KR BlogReading

Book bearer

Lo and behold, Tom Stoppard already owns a version of the thing I’ve been coveting for at least a decade: a book valise, a drop-front super-satchel, a portable bookshelf (designed by Manhattan luggage-maker T. Anthony, who stopped making them in the early ’80s). The New York Times details this wonder.

Of course one doesn’t always know what one wants to read while traveling; Stoppard’s revelation that he carries eight books for a trip that will afford time to read one or two is perfectly intelligible to me. I find that if I don’t carry a plethora, I end up buying more on the road anyway. I’ve taken a little bit of ribbing here in England for having re-populated my bookshelves while in exile from my home library, which is itself in exile from itself, scattered over three locations back in Gambier. But the only real worry to be had about books is how to carry them around (and home) without falling afoul of baggage restrictions and muscle capability.

In the old days, when I was in graduate school, every journey to Chicago to see my significant other involved at least one trip to the used and new bookstores on 57th Street (O’Gara and Wilson’s, Powell’s, 57th St. Books–and the Seminary Co-op, sort of around the corner from 57th). I was never able to go empty-handed, bookwise, because I was usually schlepping myself across the country via Amtrak, meaning that I always had hours of good reading while we waited for windows of track time in the flats of northern Ohio and Indiana. Elizabeth Gaskell’s Wives and Daughters and Charles Dickens’s Bleak House–these are the kinds of (not-small) books that get a sixteen-hour train trip done in style. And since in those days I was still building my library in an intensive way, I regularly came home with stacks of eight or ten new (or new-old) books, many of which turned out to direct my research career.

For some trips, I was able to wrap everything carefully in plastic bags, filling the core of my suitcase and doing my best to ensure that no cover’s corners would get damaged. Given that I had no wheeled bag during my first two years of grad school, I can only grin nostalgically at my hardy young self. Sometimes, even after I had a wheeled bag, there were simply too many to fit, and that’s when–especially on plane trips–I ended up with the box.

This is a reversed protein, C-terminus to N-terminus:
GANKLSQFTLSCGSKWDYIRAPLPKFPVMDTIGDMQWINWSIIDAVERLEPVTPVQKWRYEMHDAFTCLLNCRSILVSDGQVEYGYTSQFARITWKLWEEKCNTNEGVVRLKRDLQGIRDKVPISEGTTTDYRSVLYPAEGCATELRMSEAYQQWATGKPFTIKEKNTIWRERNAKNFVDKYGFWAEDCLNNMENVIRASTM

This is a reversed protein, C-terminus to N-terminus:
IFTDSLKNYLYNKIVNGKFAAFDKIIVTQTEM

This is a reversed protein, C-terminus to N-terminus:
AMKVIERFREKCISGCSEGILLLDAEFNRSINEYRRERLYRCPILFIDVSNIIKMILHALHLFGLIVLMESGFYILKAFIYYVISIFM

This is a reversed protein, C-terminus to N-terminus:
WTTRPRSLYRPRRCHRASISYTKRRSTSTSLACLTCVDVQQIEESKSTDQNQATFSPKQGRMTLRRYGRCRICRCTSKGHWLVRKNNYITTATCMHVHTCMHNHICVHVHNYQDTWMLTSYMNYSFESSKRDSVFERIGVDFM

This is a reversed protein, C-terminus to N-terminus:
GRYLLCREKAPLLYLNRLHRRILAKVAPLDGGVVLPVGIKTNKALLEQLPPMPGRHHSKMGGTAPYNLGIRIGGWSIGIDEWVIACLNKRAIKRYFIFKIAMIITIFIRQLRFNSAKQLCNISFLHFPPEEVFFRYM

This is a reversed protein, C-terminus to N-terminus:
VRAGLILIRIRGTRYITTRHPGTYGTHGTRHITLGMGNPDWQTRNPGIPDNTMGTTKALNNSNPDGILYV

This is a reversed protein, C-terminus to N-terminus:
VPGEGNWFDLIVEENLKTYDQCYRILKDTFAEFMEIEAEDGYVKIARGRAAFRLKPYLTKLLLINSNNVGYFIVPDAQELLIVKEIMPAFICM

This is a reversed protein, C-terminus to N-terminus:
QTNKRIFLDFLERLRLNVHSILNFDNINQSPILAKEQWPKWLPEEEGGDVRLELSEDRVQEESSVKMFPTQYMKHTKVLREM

I don’t know whether it would still be possible to travel on an airplane with a cardboard box full of books; obviously it would still be fine on Amtrak, which never seemed to care what any of us carried. Certainly it doesn’t look particularly stylish to turn up at a boarding gate with a laptop bag and a big brown box. And so it was on the occasions when I boxed my books for trips home that I really felt the absence of something sturdier and more chic within which to bear my best cargo. “You’d think that someone would design a suitcase for academics,” I said to someone at some point. I imagined a small version of my smallest bookcase, made of a material both light and indestructible, shelved (adjustably) and padded and reinforced inside, wheeled outside. The more self-restrained among us might even be able to fit some part of their wardrobes onto some of those shelves.

But Stoppard’s leather book satchel–with its drop-down front that could double as a writing desk, no less–is, despite its absence of wheels (and thus potential to stress one’s already typing-strained elbows and forearms), hands down the best-looking solution I’ve seen to the book-carrying dilemma.

Now: if I could get my hands on, say, seven of them before August, I’d be in business for getting this overseas collection back to Ohio.